The fix to this issue that was engineered by OPEC+’s twin giants Saudi Arabia and Russia was to raise quotas for all members from May 2022 through to the new expiration date for the supply deal in September 2022. So the UAE will see its baseline quota, the number by which its output compliance is calculated, rise by 330,000 b/d to 3.5 mmb/d. That’s a 10% increase, which will assuage Abu Dhabi’s itchiness to put the expensive crude output infrastructure it has invested billions in since 2016 to good use. But while the UAE’s hike was greater than some others, Saudi Arabia and Russia took the opportunity to award themselves (at least in terms of absolute numbers) by raising their own quotas by 500,000 b/d to 11.5 mmb/d each.
On the surface, that seems academic. Saudi Arabia has only pumped that much oil on a handful of occasions, while Russia’s true capacity is pegged at some 10.4 mmb/d. But the additional generous headroom offered by these larger numbers means that Riyadh and Moscow will have more leeway to react to market fluctuations in 2022, which at this point remains murky. Because while there is consensus that more crude oil will be needed in 2022, there is no consensus on what that number should be. The US EIA is predicting that OPEC+ should be pumping an additional 4 million barrels collectively from June 2021 levels in order to meet demand in the first half of 2022. However, OPEC itself is looking at a figure of some 3 mmb/d, forecasting a period of relative weakness that could possibly require a brief tightening of quotas if the new delta-driven Covid surge erupts into another series of crippling lockdowns. The IEA forecast is aligned with OPEC’s, with an even more cautious bent.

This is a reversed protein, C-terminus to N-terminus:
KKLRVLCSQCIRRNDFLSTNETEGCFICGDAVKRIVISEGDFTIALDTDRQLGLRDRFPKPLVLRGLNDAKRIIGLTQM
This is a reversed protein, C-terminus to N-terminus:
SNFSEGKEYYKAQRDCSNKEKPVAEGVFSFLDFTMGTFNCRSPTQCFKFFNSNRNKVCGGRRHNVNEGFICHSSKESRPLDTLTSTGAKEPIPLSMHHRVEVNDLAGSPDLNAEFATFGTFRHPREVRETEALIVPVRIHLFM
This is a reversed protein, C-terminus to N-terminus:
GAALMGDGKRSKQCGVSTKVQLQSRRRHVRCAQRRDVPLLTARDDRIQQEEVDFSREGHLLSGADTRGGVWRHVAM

But at some point with the supply pathway from August to December set in stone, although OPEC+ has been careful to say that it may continue to make adjustments to this as the market develops, the issues of headline quota numbers fades away, while compliance rises to prominence. Because the success of the OPEC+ deal was not just based on its huge scale, but also the willingness of its 23 members to comply to their quotas. And that compliance, which has been the source of major frustrations in the past, has been surprisingly high throughout the pandemic. Even in May 2021, the average OPEC+ compliance was 85%. Only a handful of countries – Malaysia, Bahrain, Mexico and Equatorial Guinea – were estimated to have exceeded their quotas, and even then not by much. But compliance is easier to achieve in an environment where demand is weak. You can’t pump what you can’t sell after all. But as crude balances rapidly shift from glut to gluttony, the imperative to maintain compliance dissipates.